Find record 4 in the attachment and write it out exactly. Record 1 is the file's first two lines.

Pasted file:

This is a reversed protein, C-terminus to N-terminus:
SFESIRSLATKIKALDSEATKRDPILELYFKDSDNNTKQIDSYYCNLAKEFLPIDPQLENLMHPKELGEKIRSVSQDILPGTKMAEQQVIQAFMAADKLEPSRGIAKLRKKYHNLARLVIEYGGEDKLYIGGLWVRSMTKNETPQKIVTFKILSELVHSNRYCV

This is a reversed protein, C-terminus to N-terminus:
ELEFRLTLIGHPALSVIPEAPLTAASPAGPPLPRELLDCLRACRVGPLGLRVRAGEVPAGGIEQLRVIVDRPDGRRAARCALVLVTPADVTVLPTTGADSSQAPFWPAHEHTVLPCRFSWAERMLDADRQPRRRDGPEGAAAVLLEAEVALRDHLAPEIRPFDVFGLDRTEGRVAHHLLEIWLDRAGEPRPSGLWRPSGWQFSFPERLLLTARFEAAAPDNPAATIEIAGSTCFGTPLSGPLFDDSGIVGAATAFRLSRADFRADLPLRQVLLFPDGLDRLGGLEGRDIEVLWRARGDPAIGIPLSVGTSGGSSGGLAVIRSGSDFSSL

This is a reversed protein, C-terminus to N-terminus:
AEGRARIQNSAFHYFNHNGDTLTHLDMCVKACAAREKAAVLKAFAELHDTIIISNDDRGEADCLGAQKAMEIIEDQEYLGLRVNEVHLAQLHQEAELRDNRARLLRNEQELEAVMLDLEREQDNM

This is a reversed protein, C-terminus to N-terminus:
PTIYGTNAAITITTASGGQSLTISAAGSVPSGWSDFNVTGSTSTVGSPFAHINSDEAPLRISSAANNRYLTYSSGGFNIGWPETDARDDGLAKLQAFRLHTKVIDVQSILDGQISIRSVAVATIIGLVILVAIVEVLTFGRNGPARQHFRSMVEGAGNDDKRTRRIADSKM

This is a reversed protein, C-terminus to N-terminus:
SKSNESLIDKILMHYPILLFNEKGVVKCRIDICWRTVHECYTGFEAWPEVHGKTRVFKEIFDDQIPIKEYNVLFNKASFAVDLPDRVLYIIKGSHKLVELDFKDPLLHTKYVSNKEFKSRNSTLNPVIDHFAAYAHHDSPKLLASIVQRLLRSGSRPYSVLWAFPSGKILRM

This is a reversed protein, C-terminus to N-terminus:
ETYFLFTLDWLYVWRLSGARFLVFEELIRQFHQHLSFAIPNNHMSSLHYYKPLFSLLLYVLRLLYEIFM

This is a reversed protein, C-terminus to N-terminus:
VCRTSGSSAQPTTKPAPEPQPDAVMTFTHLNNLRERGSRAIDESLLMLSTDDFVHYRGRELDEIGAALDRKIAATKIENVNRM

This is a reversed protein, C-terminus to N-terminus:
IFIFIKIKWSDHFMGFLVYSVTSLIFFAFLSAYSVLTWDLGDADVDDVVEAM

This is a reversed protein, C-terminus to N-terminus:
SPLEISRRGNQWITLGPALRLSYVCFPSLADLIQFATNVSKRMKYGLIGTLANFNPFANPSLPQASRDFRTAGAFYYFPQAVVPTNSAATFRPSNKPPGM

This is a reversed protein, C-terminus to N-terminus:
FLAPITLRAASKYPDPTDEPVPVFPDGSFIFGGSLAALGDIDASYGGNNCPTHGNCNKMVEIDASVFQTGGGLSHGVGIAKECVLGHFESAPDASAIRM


This is a reversed protein, C-terminus to N-terminus:
PTIYGTNAAITITTASGGQSLTISAAGSVPSGWSDFNVTGSTSTVGSPFAHINSDEAPLRISSAANNRYLTYSSGGFNIGWPETDARDDGLAKLQAFRLHTKVIDVQSILDGQISIRSVAVATIIGLVILVAIVEVLTFGRNGPARQHFRSMVEGAGNDDKRTRRIADSKM